Puff Adder Encounter

“Waaaaaah,” I yelled as I spotted the puff adder seconds before it was about to strike.  With an adrenalin-enriched reflex I leapt clean off the ground and sailed through the air landing a safe distance away.  My  husband, who was following on the path behind me, fortunately came to an abrupt stop.  His astonishment at the scene registered with a  few choice words; though I’m not totally sure whether his stunned reaction was because of the athletiscm of his beloved or the raw power of the snake as it too became airborne.  Having missed it’s target the momentum of the strike propelled it forward through the air.  Quite a sight, I believe.  And hubby kept babbling on in awe and even managed to take a few photos with his cell phone as the snake withdrew.  It was a magnificent specimen; out of harm’s way I could admire it as it made off through the vegetation casting a baleful look my way.

Puff adders are ambush predators relying on camouflage to present an element of surprise to the unwary prey. Their venom is hemotoxic which destroys blood cells and can cause extensive tissue damage.  I suspect that I had unwittingly startled this creature and it had acted in defense.  It was a near encounter and I was rather shaken. It was a warm and sunny spring day and we had decided to walk the Kanonkop trail in the Cape of Good Hope Reserve.   We still had a way to go to the end of the trail so off we set again.   Around the next corner, would you believe another slithering reptile, this time a sand snake?  By the time we reached the car my nerves were shot and I was gabbing away quite gibberishly.  It was good to get home and settle down to a good strong cup of tea.  Hubby came back in from the garden, and guess what?  He’d found a baby cobra nestled in one of the pot plants…….. never a dull moment.



40 thoughts on “Puff Adder Encounter

  1. Good grief Liz, seeing that many snakes in a single day would have unnerved me totally! I’m very glad to read that your reflexes are still in good working order!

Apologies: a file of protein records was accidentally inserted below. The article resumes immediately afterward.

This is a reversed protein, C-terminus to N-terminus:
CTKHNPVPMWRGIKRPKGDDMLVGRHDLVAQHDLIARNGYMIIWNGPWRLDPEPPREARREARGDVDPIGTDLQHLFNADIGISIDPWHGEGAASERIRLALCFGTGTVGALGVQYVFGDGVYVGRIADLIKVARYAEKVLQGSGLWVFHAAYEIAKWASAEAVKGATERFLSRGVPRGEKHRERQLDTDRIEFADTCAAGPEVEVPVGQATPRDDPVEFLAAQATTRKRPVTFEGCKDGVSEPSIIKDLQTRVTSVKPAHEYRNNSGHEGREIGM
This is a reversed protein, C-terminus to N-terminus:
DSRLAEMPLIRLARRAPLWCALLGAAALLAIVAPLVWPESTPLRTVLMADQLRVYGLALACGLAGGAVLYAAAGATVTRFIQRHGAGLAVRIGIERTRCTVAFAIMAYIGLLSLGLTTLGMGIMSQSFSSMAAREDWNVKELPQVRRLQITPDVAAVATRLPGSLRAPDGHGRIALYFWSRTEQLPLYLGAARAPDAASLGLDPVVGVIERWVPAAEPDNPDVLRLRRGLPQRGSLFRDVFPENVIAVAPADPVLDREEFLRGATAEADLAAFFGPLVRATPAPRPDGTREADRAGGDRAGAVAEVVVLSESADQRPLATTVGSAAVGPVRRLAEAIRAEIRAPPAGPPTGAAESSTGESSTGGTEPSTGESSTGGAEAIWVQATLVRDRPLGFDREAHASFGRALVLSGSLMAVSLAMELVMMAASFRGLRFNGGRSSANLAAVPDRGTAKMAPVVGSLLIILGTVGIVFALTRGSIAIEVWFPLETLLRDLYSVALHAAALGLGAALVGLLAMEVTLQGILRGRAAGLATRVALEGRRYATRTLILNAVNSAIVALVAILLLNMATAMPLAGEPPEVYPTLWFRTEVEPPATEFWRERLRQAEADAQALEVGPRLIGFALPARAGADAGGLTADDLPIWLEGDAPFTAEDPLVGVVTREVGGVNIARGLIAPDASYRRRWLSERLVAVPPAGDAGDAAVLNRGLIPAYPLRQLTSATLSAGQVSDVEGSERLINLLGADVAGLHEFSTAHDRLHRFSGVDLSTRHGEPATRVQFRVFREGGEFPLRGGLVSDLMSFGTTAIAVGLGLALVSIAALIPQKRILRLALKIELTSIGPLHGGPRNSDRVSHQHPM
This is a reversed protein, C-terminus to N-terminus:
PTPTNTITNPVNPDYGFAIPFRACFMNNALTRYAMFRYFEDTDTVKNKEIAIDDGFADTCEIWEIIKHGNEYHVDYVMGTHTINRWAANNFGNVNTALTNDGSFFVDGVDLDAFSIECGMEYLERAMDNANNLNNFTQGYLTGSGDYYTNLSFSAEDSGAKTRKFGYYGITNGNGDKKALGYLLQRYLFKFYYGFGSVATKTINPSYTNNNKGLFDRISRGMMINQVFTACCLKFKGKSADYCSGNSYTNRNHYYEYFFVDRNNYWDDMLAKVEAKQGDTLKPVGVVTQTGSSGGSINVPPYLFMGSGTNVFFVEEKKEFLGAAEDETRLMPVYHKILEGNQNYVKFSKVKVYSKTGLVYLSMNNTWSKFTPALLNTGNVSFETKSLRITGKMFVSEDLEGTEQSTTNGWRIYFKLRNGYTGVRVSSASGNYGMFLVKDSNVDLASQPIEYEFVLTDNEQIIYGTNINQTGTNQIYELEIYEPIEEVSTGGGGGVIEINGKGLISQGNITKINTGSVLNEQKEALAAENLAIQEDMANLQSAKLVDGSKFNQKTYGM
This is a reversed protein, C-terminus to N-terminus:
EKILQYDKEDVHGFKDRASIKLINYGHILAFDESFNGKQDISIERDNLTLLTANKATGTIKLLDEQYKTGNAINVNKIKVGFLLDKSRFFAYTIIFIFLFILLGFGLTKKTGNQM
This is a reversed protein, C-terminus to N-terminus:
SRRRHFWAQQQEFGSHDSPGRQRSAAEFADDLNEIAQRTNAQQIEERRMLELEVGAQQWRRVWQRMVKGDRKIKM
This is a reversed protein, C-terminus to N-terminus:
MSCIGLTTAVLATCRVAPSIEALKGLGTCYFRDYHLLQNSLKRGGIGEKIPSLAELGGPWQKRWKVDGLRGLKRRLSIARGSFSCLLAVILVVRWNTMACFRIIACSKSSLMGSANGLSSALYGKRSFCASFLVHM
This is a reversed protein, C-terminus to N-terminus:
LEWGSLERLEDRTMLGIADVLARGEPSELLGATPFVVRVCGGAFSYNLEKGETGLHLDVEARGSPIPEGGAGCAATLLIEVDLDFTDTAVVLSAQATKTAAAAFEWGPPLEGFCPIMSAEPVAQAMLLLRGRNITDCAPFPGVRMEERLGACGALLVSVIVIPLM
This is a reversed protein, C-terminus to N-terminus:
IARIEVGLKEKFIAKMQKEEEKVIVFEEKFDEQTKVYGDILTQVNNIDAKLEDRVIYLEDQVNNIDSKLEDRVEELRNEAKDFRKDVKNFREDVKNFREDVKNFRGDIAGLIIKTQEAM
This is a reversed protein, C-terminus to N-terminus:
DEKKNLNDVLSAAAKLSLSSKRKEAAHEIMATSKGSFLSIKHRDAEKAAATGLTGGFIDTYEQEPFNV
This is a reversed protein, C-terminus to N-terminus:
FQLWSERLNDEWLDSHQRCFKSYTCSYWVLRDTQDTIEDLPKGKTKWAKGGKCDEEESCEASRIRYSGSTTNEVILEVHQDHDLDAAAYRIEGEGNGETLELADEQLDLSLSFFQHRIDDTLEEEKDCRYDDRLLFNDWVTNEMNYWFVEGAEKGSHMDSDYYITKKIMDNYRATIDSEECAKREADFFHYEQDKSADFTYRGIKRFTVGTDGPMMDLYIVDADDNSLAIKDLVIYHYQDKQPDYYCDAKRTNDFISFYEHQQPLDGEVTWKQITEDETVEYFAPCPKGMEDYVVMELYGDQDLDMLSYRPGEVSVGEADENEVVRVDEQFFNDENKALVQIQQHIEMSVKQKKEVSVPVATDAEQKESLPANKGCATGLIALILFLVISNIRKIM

1. True, a GnT would have been in order! but felt so washed out, the calming tea did the trick. Seem to recall a mamba story of yours, getting under the bonnet of your car? Nice to have a bit of spice in life.

      1. Thank goodness no, Liz, the mamba must have been someone else’s story, but I did have a Mozambique Spitting Cobra hiding in the car’s air vents a few years before Marilize and I were married!

  2. Wow Liz, and people say Australian reptiles are deadly, I think I will stay here for now, you guys certainly had a close call, and reflex saved the day. Great story Liz! This brings up all of our snake stories, I almost stepped on a poisonous Brown Snake a couple of years ago while filming Cockatoos, as I put my foot down I saw the snake beneath it and my adrenaline- reflex made me jump into the air and land right next to the snake, it was eye level with my face, and my camera hit the ground but the lens hood took the fall, I quickly jumped up as the snake moved into the bush. I was grazed and ruined a pair of jeans, but unbitten. My lens was intact. These snakes can be quite aggressive, especially in the summer months when breeding.

  3. Sjoe, Liz, how lucky you were aware and saw it in time! That’s an adrenalin rush you are unlikely to get addicted to no matter now magnificent the snake! And that sure is a magnificent snake. So magnificent your husband even had the presence of mind to take a pic 🙂 Now that the weather is warming up its likely snakes are becoming more active. I guess you’ll be treading warily for the next few weeks at least. Take care!

    1. Yes for sure, will have senses honed keeping a wary eye out! My neighbour describes them as ‘polite’ snakes always warning of their presence. Must admit to having been ignorant of their etiquette and ‘puffing’ sound. Hope though not to have to leap into avoidance tactics ever again.

    1. Scary it was for sure! Thanks for your comments Maralee. Nothing like a bit of a scare to take more precautions when out walking. Have at last put a first aid kit together for keeping in the backpack including a crepe bandage for strapping up snake bite wounds…. just in case.

  4. Luckily you are young and agile…I huess I would have been dead by now. So glad you got away from all of them – what a day. I think I would have had a BIG whiskey and slept in a hammock that night…

    1. Yes a lesson for sure! Mind you the first part of the hike was quite idyllic, found two species of orchids I’d never seen before and a ground dahlia. The geophytes are appearing too. Will be stepping out with far more warily after that close call.

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